The Housing Crisis Act of 2019 (Senate Bill No. 330; Senator Skinner) goes into effect on January 1, 2020 and expires on January 1, 2025. It aims to address the statewide housing crisis by limiting the number of public hearings for new housing developments and reducing the timeline for permit review, placing limits on permit processing, limiting fees and exactions, and making it more difficult for local jurisdictions to deny or modify housing projects. Continue Reading SB 330 Seeks to Speed Up Housing Production
Effective December 16, costs for many office and laboratory projects in San Francisco are now higher. As we previously reported, the Board of Supervisors unanimously approved the more than doubling of the Citywide Jobs Housing Linkage Fee (JHLF) for such projects in November. The Mayor declined to veto the ordinance but instead returned it unsigned, expressing concern in an accompanying letter that the JHLF increase “must be done in a way that takes into account economic analysis, financial feasibility, and the different impacts experienced by our small businesses.” See our November and September blog posts for more information about the JHLF increase and the related nexus analysis and feasibility assessment.
Costs for many office and laboratory projects in San Francisco are poised to increase. On November 5, 2019, the Board of Supervisors unanimously approved a proposed ordinance that would more than double the Citywide Jobs Housing Linkage Fee (JHLF) rate for such projects. The ordinance now moves to the Mayor for consideration. Continue Reading SF Board of Supervisors Approves Major Increase to Jobs Housing Linkage Fee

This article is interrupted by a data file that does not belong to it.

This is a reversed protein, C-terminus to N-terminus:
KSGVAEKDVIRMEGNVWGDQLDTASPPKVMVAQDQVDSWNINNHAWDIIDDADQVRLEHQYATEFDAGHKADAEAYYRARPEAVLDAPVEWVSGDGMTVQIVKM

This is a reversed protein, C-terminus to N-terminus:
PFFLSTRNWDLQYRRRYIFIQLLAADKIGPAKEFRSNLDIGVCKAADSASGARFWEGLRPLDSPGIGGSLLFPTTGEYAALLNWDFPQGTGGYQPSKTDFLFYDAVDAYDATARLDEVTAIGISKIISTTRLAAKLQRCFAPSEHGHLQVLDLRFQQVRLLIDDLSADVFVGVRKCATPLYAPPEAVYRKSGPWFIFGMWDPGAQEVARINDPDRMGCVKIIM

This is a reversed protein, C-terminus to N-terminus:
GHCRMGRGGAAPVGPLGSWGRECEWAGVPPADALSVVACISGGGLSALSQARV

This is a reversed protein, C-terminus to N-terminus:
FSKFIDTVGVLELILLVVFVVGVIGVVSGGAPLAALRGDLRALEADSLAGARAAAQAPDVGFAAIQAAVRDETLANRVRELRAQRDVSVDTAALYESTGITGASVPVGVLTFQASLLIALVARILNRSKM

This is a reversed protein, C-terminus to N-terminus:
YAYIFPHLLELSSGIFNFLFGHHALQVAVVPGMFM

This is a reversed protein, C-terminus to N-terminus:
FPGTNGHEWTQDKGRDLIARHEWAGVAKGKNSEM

In September, the California Legislature approved AB 1482, the Tenant Protection Act of 2019. Governor Newsom signed the bill on October 8, making California the third state this year to impose statewide residential rent control, behind Oregon and New York. The legislation also includes “just cause” eviction provisions. Continue Reading California Passes Rent Cap and Eviction Protections with AB 1482
Costs for many non-residential developments in San Francisco are poised to increase. On September 19, 2019, the Planning Commission approved a proposed ordinance that would more than double the City-wide Jobs Housing Linkage Fee (JHLF) rate for office and laboratory development. The ordinance now moves to the Board of Supervisors for consideration. Continue Reading SF Planning Commission Approves Major Increase to Jobs Housing Linkage Fee
San Francisco’s Community Opportunity to Purchase Act (COPA) became effective earlier this month but the Mayor’s Office of Housing and Community Development (MOHCD) has clarified that sellers of multi-family residential rental properties and certain vacant lots in San Francisco will not be required to comply until September 3, 2019 (90 days after the effective date). That date is the deadline for MOHCD to release a formal implementation program, including a list of “Qualified Nonprofits” that have been granted certain rights of first offer and first refusal under COPA.